Mumbai/New Delhi: The tumultuous saga of former Indian billionaires Malvinder and Shivinder Singh seems to be entering a decisive stage.
Scions of one of the nation’s most prominent business families, the Singh brothers were arrested Thursday and brought into a New Delhi trial court Friday to face charges of fraudulently diverting nearly $337 million from a lender they controlled. The arrests send a signal that even the nation’s elite won’t be spared as India gets increasingly vigorous in its crackdown on delinquent borrowers.
The scene marked a new low in the precipitous fall of a multi-billion dollar business empire that included India’s top drug maker and second-largest hospital chain. The accused will be held in police custody till they are produced before the trial court on October 15. During this time the accused can move the higher court for release from custody.
“At the end of the day, karma will catch up,” said Shriram Subramanian, founder of Bangalore-based shareholder advisory firm InGovern. “Businessmen need to think that economic offenses are no longer pardonable. I think that sends a strong signal.”
From money routed to a powerful Indian spiritual leader to a fraud case playing out across three countries and an alleged physical altercation, the arrest of the Singh brothers comes amid a drive to weed out suspected corruption and fraud by Prime Minister Narendra Modi-led government.
As Indian banks look to clean up what’s become the world’s worst soured-loan mess among major economies, government agencies are also cracking down on defaulting borrowers or those accused of malfeasance.
The detainment of the Singh brothers marks the a new low point in their long fall from grace. Over the past few years, they lost all of their major businesses to mounting debt and allegedly fraudulent business practices. They have also bickered with each other, with Malvinder in the past accusing Shivinder and the pair’s spiritual guru of defrauding the family holding company. Shivinder and the guru have denied these allegations.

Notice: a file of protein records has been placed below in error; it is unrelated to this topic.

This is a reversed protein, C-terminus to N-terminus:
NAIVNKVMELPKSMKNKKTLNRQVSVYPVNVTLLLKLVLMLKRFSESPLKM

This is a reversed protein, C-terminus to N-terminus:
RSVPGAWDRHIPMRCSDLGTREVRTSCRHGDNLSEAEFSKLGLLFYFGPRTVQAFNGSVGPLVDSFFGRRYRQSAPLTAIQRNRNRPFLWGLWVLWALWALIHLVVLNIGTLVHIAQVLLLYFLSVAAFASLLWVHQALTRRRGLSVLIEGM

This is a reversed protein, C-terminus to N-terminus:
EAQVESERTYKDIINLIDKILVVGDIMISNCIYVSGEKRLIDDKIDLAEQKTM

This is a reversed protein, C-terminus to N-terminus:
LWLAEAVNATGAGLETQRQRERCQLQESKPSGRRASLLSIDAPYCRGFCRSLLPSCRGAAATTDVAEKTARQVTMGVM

“They don’t go after that person to whose doorstep the money leads because he’s heading some great religious organization,” Malvinder’s lawyer Manu Sharma said in the courtoom Friday, alleging that the guru was a beneficiary of the transactions at the heart of the allegations against his client.
Shivinder, who chose not to engage a lawyer and represent himself, said: “I want to take this opportunity to cooperate with the investigation. I will follow whatever order the court gives.”
The arrests this week came in response to a police complaint filed in 2018 by the financial services company the Singhs had founded but is now under new ownership, Religare Enterprises Ltd.
Descended from refugees who fled Pakistan during its bloody partition from India, the Singh brothers gained international renown when they sold the generic drug company Ranbaxy Laboratories Ltd., which their grandfather founded, and their father built into India’s largest, for $4.6 billion in 2008.
Over the following decade they used the approximately $2 billion they got from the sale to build new businesses, including, Fortis Healthcare Ltd., India’s second largest hospital chain, and financial services conglomerate Religare.
All the while their debt was mounting.
A Bloomberg investigation last year documented how the Singhs were also financing a property business under the names of relatives of their spiritual guru, Gurinder Singh Dhillon, who heads the Radha Soami Satsang Beas, one of the most powerful sects in North India. Some of that money came from their listed hospital and financial services businesses in the form of loans to front companies.
Combined with other investments gone bad, these outlays created a debt spiral that eventually saw the Singhs lose both their public companies after shares they’d put up as collateral were seized by lenders.
Adding to their legal liabilities, a Singapore tribunal asked the Singhs in 2016 to pay Daiichi Sankyo Co. 35 billion rupees after finding that the brothers concealed critical information during the sale of their drug maker Ranbaxy to the Japanese firm in 2008. Daiichi is still pursuing this award in India’s courts and the Singhs are contesting it.
An investigation by India’s market regulator found last year that the brothers had defrauded their hospital company of about $56 million and asked them pay it back.
“Greed got the better of them,” said InGovern’s Subramanian, referring to the Singhs. “These allegations have been there for a while and these brothers have been out in the open. I think at the end of the day justice will prevail.”
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